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 Post subject: Negative numbers in prg-rom?!Posted: Mon Aug 01, 2005 11:53 pm
Hey all,

I've just started to to write an NES emulator. The first thing I've done is make a simple hex viewer to see the code, but I find that there are negative codes! For example, I might a "0xffffff80" randomly and if I format my output to decimal instead of hex I find actual negative numbers (ie -15). Why oh why are there negative numbers?!

Thanks for the help

(Btw, I'm using C and working off of MarioBros.nes. I am simply opening the nes file, reading in a byte, outputting that byte to another file formattted as hexidecimal with a label and then repeating)

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 Post subject: Posted: Tue Aug 02, 2005 1:06 am

Joined: Mon Sep 27, 2004 8:33 am
Posts: 3715
Location: Central Texas, USA
A ROM simply contains a bunch of bits, usually organized in 8-bit units (bytes). The interpretation of the bits is up to the hardware connected to it. The NES CPU interprets bytes as opcodes, addresses , and values.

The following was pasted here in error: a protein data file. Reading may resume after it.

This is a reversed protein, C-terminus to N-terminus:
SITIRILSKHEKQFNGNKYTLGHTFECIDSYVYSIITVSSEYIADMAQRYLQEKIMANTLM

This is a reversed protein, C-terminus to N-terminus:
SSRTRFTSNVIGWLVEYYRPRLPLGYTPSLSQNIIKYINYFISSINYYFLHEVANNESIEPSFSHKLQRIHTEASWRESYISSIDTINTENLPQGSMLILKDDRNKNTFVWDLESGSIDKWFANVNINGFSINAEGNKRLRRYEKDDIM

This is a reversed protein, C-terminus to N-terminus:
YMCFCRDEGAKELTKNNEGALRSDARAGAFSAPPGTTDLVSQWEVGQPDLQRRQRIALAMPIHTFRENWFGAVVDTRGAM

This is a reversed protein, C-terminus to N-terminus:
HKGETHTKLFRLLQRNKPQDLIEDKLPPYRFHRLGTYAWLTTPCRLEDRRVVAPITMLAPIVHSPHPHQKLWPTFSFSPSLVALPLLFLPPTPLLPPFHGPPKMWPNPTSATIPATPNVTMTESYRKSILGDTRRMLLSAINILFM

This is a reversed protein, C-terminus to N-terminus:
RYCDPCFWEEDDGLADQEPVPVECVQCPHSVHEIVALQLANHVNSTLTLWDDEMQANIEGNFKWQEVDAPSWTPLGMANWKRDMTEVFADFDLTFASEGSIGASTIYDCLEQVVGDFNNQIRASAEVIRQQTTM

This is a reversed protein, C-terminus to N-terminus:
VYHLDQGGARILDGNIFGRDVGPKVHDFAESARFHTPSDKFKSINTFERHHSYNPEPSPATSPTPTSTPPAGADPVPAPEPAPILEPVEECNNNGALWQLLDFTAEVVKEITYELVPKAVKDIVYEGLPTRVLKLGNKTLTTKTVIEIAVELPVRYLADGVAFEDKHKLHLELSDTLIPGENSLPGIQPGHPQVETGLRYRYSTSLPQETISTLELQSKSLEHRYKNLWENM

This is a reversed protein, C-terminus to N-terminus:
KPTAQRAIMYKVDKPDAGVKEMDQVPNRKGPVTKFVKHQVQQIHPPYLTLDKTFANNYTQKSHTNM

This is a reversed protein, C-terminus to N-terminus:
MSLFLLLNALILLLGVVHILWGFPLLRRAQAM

Unsigned (modulo) addition and subtraction can be used for signed addition and subtraction using two's complement representation. In this representation the high bit happens to be set for negative numbers and clear for positive numbers and zero. It can be understood by noting that adding 11 hours on an old-style clock face is the same as subtracting one hour.

Thus a byte in ROM can have a negative value if interpreted as a signed value. \$ff = -1. \$02 + \$ff = \$101. \$fe = -2. \$80 = -128. \$7f = 127.

The 6502 doesn't have any arithmetic registers larger than 8 bits. On machines that do, there is usually an instruction to convert a signed 8-bit value to a signed 16-bit value (and larger). This is called sign extension, and simply involves copying the sign bit to all higher bits in the destination. \$fe sign-extended to 16 bits is \$fffe.

You're probably loading the 8-bit value from ROM into a signed 8-bit value in your program, then converting it to a 32-bit value. If you want to treat it as unsigned, mask it with 0xff.

In short, a ROM is just a collection of bits and what they mean is up to the machine that interprets it. It can contain (representations of) colors, pictures, sounds, etc.

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 Post subject: Posted: Wed Aug 03, 2005 11:10 am

Joined: Fri Nov 19, 2004 7:35 pm
Posts: 4056
Use unsigned char instead of char.

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